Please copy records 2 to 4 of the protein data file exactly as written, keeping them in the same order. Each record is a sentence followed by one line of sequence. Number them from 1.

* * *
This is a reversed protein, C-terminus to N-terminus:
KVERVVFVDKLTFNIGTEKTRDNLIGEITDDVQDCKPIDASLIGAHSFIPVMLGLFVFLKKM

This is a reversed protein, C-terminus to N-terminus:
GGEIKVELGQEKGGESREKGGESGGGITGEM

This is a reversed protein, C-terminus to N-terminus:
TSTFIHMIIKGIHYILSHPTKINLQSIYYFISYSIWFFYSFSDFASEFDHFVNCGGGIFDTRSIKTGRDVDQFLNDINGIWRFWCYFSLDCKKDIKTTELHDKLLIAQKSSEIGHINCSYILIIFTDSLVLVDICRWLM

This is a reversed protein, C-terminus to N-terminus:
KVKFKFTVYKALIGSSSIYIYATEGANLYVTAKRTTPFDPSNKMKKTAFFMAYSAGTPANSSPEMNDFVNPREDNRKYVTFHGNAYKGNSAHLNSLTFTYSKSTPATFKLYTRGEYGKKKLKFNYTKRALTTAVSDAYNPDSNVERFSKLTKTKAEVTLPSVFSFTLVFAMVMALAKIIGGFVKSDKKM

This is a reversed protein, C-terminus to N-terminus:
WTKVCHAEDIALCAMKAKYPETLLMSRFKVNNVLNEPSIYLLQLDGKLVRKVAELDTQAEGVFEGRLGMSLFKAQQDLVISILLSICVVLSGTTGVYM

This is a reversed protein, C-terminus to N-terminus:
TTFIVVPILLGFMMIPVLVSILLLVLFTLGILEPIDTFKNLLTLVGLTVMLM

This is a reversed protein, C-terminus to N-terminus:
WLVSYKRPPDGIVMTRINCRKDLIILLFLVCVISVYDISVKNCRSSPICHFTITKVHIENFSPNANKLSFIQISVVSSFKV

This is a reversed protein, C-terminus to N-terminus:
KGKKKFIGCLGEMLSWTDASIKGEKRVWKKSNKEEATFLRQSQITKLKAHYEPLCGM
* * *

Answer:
This is a reversed protein, C-terminus to N-terminus:
GGEIKVELGQEKGGESREKGGESGGGITGEM

This is a reversed protein, C-terminus to N-terminus:
TSTFIHMIIKGIHYILSHPTKINLQSIYYFISYSIWFFYSFSDFASEFDHFVNCGGGIFDTRSIKTGRDVDQFLNDINGIWRFWCYFSLDCKKDIKTTELHDKLLIAQKSSEIGHINCSYILIIFTDSLVLVDICRWLM

This is a reversed protein, C-terminus to N-terminus:
KVKFKFTVYKALIGSSSIYIYATEGANLYVTAKRTTPFDPSNKMKKTAFFMAYSAGTPANSSPEMNDFVNPREDNRKYVTFHGNAYKGNSAHLNSLTFTYSKSTPATFKLYTRGEYGKKKLKFNYTKRALTTAVSDAYNPDSNVERFSKLTKTKAEVTLPSVFSFTLVFAMVMALAKIIGGFVKSDKKM